One thing they share is that playing inside the University of Phoenix Stadium in Glendale, site of January 2nd's Fiesta Bowl between Stanford (11-1) and third-ranked Oklahoma State (11-1), is no big deal for the Phoenix-area residents.
Not only has Terrell and Murphy watched games at the 5 1/2-year-old stadium, they played against each other there in high school state championship games.
"It's kind of like home for me," Murphy said. "Though the last time I played there we lost. I'd like to rectify that this time."
Murphy's Brophy College Prep team lost to Terrell's Hamilton High in its senior and sophomore years. Murphy beat Terrell in the 5A Division I state finals as a junior.
"We had a little rivalry between the schools," Murphy said. "We went back and forth. I'd like to win the next game there with Drew as a teammate. That would be nice."
Terrell grew up in Tempe and Chandler, while Murphy was raised in Scottsdale and Phoenix. Terrell was a die-hard Arizona State fan while Murphy followed the Sun Devils only because older sister, four-year starter Kayli Murphy, played for the ASU women's basketball team.
"My grandfather took me to every ASU home game since I was two," Terrell said. "They were my first offer in high school. I have a lot of friends at ASU and on the team. There's still a bond there."
Before there was the 73,000-seat University of Phoenix Stadium, there wasn't much else but farm land in Glendale. Terrell and Murphy could have watched it rise out of the land if so inclined, but Glendale was so far away, it wasn't worth their trouble.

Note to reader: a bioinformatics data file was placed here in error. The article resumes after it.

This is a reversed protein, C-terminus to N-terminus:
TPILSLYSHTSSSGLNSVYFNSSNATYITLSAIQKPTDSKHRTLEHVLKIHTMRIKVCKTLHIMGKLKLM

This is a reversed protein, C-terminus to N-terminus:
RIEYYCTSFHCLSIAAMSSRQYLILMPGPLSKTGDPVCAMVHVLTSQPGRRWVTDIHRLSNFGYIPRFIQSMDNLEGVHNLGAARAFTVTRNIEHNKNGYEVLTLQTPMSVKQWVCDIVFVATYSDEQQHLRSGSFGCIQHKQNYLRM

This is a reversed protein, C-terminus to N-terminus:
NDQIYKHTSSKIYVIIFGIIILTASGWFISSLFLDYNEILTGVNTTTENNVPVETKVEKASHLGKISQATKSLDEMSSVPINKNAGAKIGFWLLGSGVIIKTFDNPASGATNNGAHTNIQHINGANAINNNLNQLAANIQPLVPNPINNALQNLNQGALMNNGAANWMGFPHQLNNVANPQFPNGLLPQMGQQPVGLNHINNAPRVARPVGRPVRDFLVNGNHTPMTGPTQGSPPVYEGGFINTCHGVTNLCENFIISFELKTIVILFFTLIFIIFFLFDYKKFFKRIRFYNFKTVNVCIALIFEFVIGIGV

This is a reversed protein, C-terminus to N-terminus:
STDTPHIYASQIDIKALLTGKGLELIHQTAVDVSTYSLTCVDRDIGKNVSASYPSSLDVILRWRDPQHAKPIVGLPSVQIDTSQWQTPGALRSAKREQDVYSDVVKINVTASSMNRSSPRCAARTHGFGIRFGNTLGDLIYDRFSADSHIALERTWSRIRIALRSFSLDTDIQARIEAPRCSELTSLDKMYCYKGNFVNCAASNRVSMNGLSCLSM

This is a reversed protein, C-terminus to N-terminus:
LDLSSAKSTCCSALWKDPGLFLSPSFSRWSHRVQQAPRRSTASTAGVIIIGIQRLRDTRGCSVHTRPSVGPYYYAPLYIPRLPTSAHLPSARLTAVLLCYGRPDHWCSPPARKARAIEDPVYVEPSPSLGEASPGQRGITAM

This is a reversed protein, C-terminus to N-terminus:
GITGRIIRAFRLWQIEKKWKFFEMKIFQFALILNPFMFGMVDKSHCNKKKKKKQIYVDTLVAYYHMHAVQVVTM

"I used to go to summer passing leagues in Surprise and I just remember it was all flat land," Terrell said. "I saw it on the news but the first time I saw the stadium was when it was fully constructed. I always thought of Glendale as farm land or desert."
During Terrell and Murphy's lifetime, there was no easy way to get to Glendale. The 101 highway loop was unfinished and even highway 202 didn't go very far. Both are major routes now.
"I do remember that 101 stopped before it got to Chandler and we had to take a lot of back streets to get home," Terrell said. "All the Phoenix suburbs have grown in my lifetime."
Murphy has a vague recollection of Glendale but remembers watching high school playoff games at Sun Devil Stadium.
"I used to visit a zoo out there and it was in the middle of nowhere," Murphy said. "It was a long drive. I don't remember the construction of the stadium at all."
Both players are still competing against each other for one thing — tickets to the game. With a large contingent of friends and family in the area, getting enough to satisfy everyone seems impossible.
"I'm trying my best to hunt down as many as I can," Murphy said. "It's no easy task. I'm from a large family (he's one of six kids) so I couldn't ask for a better location."
Murphy has made them proud, even if it is at Stanford, one of ASU's bitter rivals in women's basketball for a number of years. He missed most of his sophomore year due to injury, but won a starting spot at outside linebacker this fall.
"I knew it would be hard to find tickets," Terrell said. "This is the kind of game everybody wants to attend, so I'm not bugging anybody too much. Some of the guys who do have extras ask me if I need them, so that's cool."
Terrell's one pass completion, by the way, was a 13-yarder to Andrew Luck. He's rushed once for four yards, has eight receptions for 81 yards and a touchdown, averaged 11.9 yards on 16 punt returns and also returned a kickoff.
While their high school title games drew just over 20,000, it will be slightly different for Terrell and Murphy to play in front of more than 70,000 fans.
"I'm anxious to get there," Terrell said. "It's going to be exciting and a lot of fun."
Stanford leaves for Arizona on Monday and hopes to be celebrating a season-ending victory on Jan. 2.